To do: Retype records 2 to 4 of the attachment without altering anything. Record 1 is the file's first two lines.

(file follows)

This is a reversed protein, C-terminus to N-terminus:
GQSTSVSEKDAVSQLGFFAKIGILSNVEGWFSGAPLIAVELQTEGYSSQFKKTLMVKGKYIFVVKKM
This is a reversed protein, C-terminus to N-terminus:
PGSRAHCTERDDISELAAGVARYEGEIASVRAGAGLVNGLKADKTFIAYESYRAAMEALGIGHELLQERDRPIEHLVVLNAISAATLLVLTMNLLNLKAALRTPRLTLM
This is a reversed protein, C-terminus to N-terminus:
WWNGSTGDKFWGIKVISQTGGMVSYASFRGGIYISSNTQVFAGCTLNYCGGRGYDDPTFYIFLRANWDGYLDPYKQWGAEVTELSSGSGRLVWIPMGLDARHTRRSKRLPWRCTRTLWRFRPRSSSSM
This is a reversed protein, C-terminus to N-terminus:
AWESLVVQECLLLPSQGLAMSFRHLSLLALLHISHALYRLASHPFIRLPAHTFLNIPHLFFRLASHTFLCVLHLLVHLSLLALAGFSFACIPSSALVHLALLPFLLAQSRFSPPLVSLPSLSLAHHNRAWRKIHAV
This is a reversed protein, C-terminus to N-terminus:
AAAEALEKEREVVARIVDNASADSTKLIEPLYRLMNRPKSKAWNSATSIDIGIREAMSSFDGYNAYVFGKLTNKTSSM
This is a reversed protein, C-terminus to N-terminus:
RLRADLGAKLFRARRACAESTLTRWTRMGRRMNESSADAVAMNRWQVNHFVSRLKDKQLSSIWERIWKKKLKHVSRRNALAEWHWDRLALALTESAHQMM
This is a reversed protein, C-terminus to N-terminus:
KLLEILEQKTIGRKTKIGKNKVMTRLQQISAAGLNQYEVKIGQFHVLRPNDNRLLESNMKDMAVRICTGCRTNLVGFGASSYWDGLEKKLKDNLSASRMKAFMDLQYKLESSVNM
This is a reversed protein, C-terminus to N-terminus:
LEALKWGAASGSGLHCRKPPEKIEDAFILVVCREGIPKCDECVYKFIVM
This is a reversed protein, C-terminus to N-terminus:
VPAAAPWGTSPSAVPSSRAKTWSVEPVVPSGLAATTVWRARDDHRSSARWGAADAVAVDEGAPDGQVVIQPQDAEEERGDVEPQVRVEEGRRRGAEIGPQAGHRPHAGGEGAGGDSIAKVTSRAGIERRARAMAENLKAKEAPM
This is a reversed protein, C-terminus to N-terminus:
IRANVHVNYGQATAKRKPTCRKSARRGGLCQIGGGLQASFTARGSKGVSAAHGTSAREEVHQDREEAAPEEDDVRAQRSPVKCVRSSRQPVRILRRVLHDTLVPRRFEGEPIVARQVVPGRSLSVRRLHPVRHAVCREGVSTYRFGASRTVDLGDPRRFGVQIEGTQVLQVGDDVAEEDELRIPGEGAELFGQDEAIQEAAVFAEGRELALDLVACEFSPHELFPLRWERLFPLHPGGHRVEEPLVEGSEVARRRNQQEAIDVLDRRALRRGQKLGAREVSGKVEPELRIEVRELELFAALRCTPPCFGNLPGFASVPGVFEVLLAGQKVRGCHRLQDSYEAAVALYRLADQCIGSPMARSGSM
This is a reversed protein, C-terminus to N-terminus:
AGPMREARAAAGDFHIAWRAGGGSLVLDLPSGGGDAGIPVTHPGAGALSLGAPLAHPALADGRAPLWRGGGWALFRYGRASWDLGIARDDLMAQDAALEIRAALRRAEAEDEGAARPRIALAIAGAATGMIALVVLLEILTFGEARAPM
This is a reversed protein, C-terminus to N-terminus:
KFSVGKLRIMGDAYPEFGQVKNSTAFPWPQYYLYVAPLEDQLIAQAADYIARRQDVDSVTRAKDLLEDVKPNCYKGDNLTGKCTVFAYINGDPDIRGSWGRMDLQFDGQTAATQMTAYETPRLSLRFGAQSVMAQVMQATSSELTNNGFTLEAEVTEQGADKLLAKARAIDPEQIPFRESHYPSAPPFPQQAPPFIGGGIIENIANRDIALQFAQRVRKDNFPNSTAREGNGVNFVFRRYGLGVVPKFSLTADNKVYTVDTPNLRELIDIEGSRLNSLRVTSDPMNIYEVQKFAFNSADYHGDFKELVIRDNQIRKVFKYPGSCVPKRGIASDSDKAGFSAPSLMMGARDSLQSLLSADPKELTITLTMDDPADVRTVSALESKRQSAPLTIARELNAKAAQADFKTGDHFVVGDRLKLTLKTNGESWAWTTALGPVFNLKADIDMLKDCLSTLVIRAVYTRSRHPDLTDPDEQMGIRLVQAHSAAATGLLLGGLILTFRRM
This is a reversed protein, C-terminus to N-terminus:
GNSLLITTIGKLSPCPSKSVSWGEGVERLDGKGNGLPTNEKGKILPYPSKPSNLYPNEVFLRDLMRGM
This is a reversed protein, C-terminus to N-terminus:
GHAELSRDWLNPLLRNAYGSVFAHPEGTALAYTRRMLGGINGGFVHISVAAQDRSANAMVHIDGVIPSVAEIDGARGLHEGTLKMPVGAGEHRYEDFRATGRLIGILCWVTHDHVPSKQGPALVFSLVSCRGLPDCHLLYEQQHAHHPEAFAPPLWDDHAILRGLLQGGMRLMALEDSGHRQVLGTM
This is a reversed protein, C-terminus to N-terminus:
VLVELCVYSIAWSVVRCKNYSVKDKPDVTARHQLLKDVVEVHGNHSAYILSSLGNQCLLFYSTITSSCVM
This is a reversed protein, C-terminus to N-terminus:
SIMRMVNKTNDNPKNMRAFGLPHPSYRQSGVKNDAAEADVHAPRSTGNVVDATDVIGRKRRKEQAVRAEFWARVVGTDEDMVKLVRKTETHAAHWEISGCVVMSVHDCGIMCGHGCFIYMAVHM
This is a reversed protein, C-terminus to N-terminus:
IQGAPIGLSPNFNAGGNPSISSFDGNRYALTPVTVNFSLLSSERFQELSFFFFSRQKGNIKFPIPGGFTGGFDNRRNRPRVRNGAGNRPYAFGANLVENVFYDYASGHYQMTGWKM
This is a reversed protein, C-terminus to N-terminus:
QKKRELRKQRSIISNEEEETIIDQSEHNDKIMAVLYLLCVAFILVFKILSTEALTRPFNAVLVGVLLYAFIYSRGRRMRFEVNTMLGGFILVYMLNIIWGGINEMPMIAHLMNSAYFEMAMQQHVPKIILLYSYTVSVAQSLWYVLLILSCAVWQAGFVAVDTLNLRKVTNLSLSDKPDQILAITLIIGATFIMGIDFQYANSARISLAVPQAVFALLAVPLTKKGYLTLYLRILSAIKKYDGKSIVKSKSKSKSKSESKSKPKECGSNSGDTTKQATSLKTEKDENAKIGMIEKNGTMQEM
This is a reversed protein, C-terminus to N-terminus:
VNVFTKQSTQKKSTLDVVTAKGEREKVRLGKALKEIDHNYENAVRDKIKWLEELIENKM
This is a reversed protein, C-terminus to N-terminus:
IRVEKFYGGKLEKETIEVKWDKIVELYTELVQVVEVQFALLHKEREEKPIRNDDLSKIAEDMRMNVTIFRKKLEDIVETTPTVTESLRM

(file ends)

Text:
This is a reversed protein, C-terminus to N-terminus:
PGSRAHCTERDDISELAAGVARYEGEIASVRAGAGLVNGLKADKTFIAYESYRAAMEALGIGHELLQERDRPIEHLVVLNAISAATLLVLTMNLLNLKAALRTPRLTLM
This is a reversed protein, C-terminus to N-terminus:
WWNGSTGDKFWGIKVISQTGGMVSYASFRGGIYISSNTQVFAGCTLNYCGGRGYDDPTFYIFLRANWDGYLDPYKQWGAEVTELSSGSGRLVWIPMGLDARHTRRSKRLPWRCTRTLWRFRPRSSSSM
This is a reversed protein, C-terminus to N-terminus:
AWESLVVQECLLLPSQGLAMSFRHLSLLALLHISHALYRLASHPFIRLPAHTFLNIPHLFFRLASHTFLCVLHLLVHLSLLALAGFSFACIPSSALVHLALLPFLLAQSRFSPPLVSLPSLSLAHHNRAWRKIHAV